While the government has asked RBI for a report on whether or not there were regulatory lapses, it seems clear the authorities have learnt little from the various scams over the years.
Given the central bank’s failure to discover, in its multiple inspections over the years, that Punjab National Bank’s (PNB) SWIFT messaging system was not even linked to its core banking solutions, it is obvious RBI will bear the brunt of the blame for the Nirav Modi scam. While the government has asked RBI for a report on whether or not there were regulatory lapses, it seems clear the authorities have learnt little from the various scams over the years. In the case of Satyam, for instance, Price Waterhouse was hauled up for its role as the auditor—the auditors have challenged Sebi’s auditing ban on them for two years. Oddly, there has been very little action so far on PNB’s auditors so far—certainly their role needs to be investigated and they have to explain what kind of audit they were doing if something as basic as linking SWIFT to core banking was not done. RBI also needs to look at whether PSU banks are selecting auditors on the L-1 basis without too much regard to the quality of their audits. Indeed, RBI needs to look at whether auditors, and not just at PNB, need to be blacklisted for not catching things in time, and ensure that the compulsory rotation—including that for firms who have got loans—is done diligently.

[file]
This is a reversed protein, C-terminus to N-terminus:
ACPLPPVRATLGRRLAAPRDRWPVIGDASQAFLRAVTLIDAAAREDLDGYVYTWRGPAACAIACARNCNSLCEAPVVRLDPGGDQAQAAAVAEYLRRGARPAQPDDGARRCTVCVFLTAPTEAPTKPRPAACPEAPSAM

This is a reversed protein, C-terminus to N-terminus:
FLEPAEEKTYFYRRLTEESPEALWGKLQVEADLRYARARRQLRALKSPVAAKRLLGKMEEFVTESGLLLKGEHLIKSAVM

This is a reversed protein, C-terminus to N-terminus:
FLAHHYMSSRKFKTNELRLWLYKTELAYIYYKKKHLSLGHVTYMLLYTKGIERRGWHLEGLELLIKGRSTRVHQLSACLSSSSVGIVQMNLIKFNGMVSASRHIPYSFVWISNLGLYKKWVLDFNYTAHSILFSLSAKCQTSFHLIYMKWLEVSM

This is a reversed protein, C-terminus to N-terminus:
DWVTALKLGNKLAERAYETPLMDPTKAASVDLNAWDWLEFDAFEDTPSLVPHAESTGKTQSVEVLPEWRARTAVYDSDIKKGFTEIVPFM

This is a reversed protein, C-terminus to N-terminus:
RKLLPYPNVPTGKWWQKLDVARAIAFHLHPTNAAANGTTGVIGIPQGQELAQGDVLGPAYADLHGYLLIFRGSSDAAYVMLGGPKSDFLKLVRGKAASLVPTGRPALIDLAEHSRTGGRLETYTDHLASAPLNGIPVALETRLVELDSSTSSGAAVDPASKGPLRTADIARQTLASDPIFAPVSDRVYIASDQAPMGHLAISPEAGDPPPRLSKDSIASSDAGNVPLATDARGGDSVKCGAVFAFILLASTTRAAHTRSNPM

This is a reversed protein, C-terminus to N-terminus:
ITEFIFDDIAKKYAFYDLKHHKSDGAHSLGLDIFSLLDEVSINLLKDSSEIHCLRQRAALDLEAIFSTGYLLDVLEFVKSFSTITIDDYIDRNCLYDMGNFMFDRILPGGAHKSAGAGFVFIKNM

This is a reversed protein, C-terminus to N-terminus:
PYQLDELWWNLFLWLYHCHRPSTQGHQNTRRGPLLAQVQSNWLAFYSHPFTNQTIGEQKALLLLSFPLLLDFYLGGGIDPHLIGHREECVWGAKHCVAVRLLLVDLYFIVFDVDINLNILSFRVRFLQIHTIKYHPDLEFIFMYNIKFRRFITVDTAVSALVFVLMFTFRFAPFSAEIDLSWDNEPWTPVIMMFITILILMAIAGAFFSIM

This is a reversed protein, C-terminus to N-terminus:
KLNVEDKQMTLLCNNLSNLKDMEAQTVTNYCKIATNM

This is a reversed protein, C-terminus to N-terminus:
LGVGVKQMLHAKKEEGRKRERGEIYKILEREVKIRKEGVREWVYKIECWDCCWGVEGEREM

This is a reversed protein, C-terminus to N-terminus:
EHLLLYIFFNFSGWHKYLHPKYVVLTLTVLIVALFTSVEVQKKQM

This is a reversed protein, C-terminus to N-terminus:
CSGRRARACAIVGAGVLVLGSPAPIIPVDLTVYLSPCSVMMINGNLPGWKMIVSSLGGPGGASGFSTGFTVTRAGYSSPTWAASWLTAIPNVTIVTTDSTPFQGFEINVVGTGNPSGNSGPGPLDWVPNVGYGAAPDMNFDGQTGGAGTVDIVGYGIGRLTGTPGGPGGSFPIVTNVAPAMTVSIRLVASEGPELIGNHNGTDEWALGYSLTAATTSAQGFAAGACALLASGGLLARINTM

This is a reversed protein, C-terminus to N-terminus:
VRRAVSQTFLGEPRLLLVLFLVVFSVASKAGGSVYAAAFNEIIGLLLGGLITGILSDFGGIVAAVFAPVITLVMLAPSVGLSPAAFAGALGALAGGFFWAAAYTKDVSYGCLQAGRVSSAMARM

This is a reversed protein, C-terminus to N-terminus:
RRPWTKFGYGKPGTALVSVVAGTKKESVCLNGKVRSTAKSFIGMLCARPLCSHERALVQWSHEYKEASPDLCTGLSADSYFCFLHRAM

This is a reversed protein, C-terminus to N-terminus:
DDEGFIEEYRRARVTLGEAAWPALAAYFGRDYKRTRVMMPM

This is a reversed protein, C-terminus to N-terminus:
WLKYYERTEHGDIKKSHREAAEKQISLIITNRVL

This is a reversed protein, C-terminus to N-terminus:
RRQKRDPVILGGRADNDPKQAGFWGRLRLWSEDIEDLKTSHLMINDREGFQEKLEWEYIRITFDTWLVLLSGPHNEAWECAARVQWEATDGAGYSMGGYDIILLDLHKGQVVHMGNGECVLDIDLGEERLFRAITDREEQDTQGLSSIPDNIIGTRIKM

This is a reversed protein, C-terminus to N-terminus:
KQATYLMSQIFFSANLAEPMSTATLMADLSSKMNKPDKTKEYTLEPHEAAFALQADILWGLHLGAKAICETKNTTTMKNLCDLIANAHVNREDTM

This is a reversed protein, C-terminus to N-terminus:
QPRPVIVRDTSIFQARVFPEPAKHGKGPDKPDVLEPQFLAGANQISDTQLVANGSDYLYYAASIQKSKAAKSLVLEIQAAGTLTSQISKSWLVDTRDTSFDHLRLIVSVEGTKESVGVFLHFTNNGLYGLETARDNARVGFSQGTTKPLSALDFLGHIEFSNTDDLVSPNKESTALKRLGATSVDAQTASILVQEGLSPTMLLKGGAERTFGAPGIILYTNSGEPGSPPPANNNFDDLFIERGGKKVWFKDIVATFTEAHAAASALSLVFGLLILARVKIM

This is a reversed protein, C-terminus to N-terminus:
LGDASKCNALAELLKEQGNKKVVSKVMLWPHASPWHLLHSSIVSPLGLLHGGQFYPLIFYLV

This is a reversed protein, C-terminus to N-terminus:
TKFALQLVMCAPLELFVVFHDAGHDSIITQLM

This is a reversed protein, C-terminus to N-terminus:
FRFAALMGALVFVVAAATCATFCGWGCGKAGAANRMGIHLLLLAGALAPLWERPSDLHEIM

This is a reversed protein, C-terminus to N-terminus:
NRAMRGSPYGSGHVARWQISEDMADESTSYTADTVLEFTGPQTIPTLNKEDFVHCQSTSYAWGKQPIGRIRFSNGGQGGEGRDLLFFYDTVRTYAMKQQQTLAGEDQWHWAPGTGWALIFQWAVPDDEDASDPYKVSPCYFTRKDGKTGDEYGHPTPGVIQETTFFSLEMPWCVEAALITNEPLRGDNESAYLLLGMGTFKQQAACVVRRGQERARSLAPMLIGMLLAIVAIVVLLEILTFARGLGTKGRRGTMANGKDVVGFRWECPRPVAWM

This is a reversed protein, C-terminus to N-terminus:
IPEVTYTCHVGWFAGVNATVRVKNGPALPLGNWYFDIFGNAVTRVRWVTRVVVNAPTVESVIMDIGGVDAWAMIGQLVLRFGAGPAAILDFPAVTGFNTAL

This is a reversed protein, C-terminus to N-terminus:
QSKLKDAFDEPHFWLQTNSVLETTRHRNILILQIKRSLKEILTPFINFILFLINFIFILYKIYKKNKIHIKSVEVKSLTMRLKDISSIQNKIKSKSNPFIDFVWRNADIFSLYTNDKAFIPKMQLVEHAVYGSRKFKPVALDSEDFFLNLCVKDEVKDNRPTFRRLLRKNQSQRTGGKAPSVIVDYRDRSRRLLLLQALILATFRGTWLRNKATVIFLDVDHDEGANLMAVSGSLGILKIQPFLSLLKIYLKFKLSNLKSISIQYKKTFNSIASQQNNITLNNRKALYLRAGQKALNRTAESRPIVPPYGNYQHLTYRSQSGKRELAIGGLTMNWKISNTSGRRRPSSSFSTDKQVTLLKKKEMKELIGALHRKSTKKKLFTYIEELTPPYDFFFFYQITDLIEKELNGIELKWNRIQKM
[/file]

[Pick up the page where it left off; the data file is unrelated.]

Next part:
Getting bank officials to be on the board of firms who have taken loans seems a good idea since it is clear independent directors aren’t doing much to prevent fraud, but such directors are there on a few defaulter boards even today and that hasn’t really helped. It is, however, critical that, as a matter of routine, banks get detailed accounts of all associate companies of people/firms they make loans to and get good CAs or forensic CAs to do a regular check on fund flows—indeed, RBI’s order that no loans be made to associates at below the market rates also seems to be followed more in the breach.
Indeed, RBI should be paying for auditors/forensics of banks to avoid any conflict of interest, and surprise forensics from time to time is a good idea. While, in the pre-computerisation days, all cheques needed to be authorised by bank managers, it would appear bankers don’t study bank statements with any great degree of scrutiny anymore. And while there are firms who specialise in software to monitor fraud, it is not clear if these are being used—a large fraud detection/management exercise is critical for all PSU banks; the use of the same auditors in loans where frauds have taken place, for instance, should trigger alarms, as should loans to related parties or firms/trusts in which they are directors. Incentive structures, similarly, need to be revisited—if PSU bank managers are incentivised on making loans instead of their recovery, it is obvious where their attention will be, more so since their salaries are so poor.